“This painting really works on two levels visually. When you step back, all you see are colours and movement because of the nature of the paper. It sort of embodies the idea that we are all one. We are one energy. But when you look closer, words start to appear. That’s when you see the differences: the languages, the cultural difference between us. But at the end of the day, the truth is, we’re just one energy moving forward. I wanted it to be neither positive nor negative. It is what it is ”
Further along, I meet maths enthusiast and creator of the Paperfolds series, Tony Blackmore. His work is a mix of drawn lines on a flat surface, which produce images and reliefs when folded. He kindly takes a moment to discuss his ‘Fibonacci Fold’ pieces:
“The Fibonacci series formulates the perfect curb. It’s like the ideal proportion.
I wanted to see what kind of shape would arise if I made an underlying grid based on the Fibonacci numbers. Sometimes, with my other work, I know what shape is going to arise out of it, but I didn’t know with these. And so you kind of get this perfect undulating form.”
“All my drawings are very geometric. Initially, when I studied maths, physics and art it was to become an architect. Instead, I have become an artist making architectural work.”
As I make my way back toward the entrance, I walk past Hannah Wehbeh’s captivating blue seascapes. An interior designer specialising in high-end residential and commercial properties, her oil paintings are inspired by the North West of England:
“I’ve been painting since I was about 14 or 15. I stopped for a while when I was working full time, then started again about 4 years ago, painting and exhibiting. It’s my form of escape.”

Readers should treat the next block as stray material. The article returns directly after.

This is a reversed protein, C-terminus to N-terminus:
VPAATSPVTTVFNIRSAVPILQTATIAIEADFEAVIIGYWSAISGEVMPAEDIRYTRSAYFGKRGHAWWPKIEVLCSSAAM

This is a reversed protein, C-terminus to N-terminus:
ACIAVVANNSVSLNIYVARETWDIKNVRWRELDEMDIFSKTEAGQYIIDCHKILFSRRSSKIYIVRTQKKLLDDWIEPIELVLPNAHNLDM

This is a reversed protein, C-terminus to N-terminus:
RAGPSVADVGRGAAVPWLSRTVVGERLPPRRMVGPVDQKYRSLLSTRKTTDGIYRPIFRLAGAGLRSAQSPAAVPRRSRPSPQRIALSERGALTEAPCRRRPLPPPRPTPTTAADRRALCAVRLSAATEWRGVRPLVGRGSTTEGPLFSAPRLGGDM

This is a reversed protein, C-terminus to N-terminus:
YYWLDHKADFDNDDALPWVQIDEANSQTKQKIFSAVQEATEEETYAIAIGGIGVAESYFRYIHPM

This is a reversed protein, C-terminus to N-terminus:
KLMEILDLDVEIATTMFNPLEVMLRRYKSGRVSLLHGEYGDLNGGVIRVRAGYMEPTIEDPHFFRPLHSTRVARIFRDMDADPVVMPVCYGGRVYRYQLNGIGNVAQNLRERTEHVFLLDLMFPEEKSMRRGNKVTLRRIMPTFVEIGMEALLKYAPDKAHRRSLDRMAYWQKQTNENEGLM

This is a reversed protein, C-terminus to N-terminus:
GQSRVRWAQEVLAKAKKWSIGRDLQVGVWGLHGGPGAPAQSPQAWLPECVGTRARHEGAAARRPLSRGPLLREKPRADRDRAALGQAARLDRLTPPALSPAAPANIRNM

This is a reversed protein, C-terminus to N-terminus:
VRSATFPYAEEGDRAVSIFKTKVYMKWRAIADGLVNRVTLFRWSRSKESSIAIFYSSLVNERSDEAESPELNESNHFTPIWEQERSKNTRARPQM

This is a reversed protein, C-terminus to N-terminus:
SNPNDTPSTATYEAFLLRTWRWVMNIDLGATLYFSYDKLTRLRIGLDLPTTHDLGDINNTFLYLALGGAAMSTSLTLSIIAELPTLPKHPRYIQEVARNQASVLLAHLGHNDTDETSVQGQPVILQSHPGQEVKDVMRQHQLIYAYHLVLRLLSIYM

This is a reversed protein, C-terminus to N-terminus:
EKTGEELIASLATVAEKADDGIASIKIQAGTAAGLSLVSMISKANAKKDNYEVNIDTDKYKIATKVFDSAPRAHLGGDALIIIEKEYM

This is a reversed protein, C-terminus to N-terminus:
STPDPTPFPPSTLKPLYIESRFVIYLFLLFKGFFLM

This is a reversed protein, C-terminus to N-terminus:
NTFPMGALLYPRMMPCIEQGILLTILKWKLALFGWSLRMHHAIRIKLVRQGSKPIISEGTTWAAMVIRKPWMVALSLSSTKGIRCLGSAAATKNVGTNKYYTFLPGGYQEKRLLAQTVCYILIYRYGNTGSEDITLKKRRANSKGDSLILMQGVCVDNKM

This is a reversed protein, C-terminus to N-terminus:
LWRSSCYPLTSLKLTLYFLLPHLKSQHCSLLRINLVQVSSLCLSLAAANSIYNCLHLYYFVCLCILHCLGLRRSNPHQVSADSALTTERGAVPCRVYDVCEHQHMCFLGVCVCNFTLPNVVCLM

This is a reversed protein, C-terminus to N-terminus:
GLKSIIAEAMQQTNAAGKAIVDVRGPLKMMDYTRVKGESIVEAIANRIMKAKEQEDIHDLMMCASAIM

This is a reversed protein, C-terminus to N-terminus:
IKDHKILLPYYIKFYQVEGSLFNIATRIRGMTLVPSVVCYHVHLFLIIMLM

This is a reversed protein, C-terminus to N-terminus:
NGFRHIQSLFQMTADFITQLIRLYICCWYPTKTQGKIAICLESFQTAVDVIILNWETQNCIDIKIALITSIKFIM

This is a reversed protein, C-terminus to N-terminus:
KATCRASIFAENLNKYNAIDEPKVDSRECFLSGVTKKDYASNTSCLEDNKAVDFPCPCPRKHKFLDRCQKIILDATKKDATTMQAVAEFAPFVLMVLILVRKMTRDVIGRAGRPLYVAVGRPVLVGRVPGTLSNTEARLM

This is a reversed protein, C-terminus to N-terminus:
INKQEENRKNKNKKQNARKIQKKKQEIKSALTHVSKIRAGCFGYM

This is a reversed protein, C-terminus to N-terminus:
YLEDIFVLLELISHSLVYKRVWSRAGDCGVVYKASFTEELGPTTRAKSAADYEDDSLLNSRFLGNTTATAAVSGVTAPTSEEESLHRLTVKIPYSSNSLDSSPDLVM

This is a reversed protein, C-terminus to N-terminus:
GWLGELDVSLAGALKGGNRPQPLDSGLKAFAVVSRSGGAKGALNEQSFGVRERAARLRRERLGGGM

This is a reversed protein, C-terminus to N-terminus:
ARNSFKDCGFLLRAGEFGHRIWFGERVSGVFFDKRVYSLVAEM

“I went to art school and have always been captivated by the changing light and colour of landscape and seas. I love the sense of space and the power that you get from nature. This one in particular (Heavy autumn tide II) is all about the tide, the power that you see in the water and I just wanted to try and captivate that in the painting. I wanted to convey that sort of energy.”
The flickering lights at 9pm signal the evening is coming to a close. I see many people with a look on their faces similar to mine. I’m sure we are all thinking the same thing : the evening went by too fast !
But not to worry, the doors will be open all weekend for art lovers and for the curious passer-by.
Founder Oliver Norris is happy with tonight’s outcome: “I’m really pleased. […] it was full of good quality people, proper buyers. All of the people who have bought art from us for the past six or seven years where invited tonight. […]
[…] we’ve made a lot of sales, some people go away and have a think about it, then come back over Saturday and Sunday. Sometimes these can be big purchases, so they like to discuss it with their partners.”
I’m not an art expert, but as a writer I can understand the feeling an artist experiences when a piece moves an audience. Tonight, the artists have succeded in doing just that. It was not only fascinating to be surrounded by such talent, but to witness so many people soaking it in.
Article and illustration by: Dominique Marchi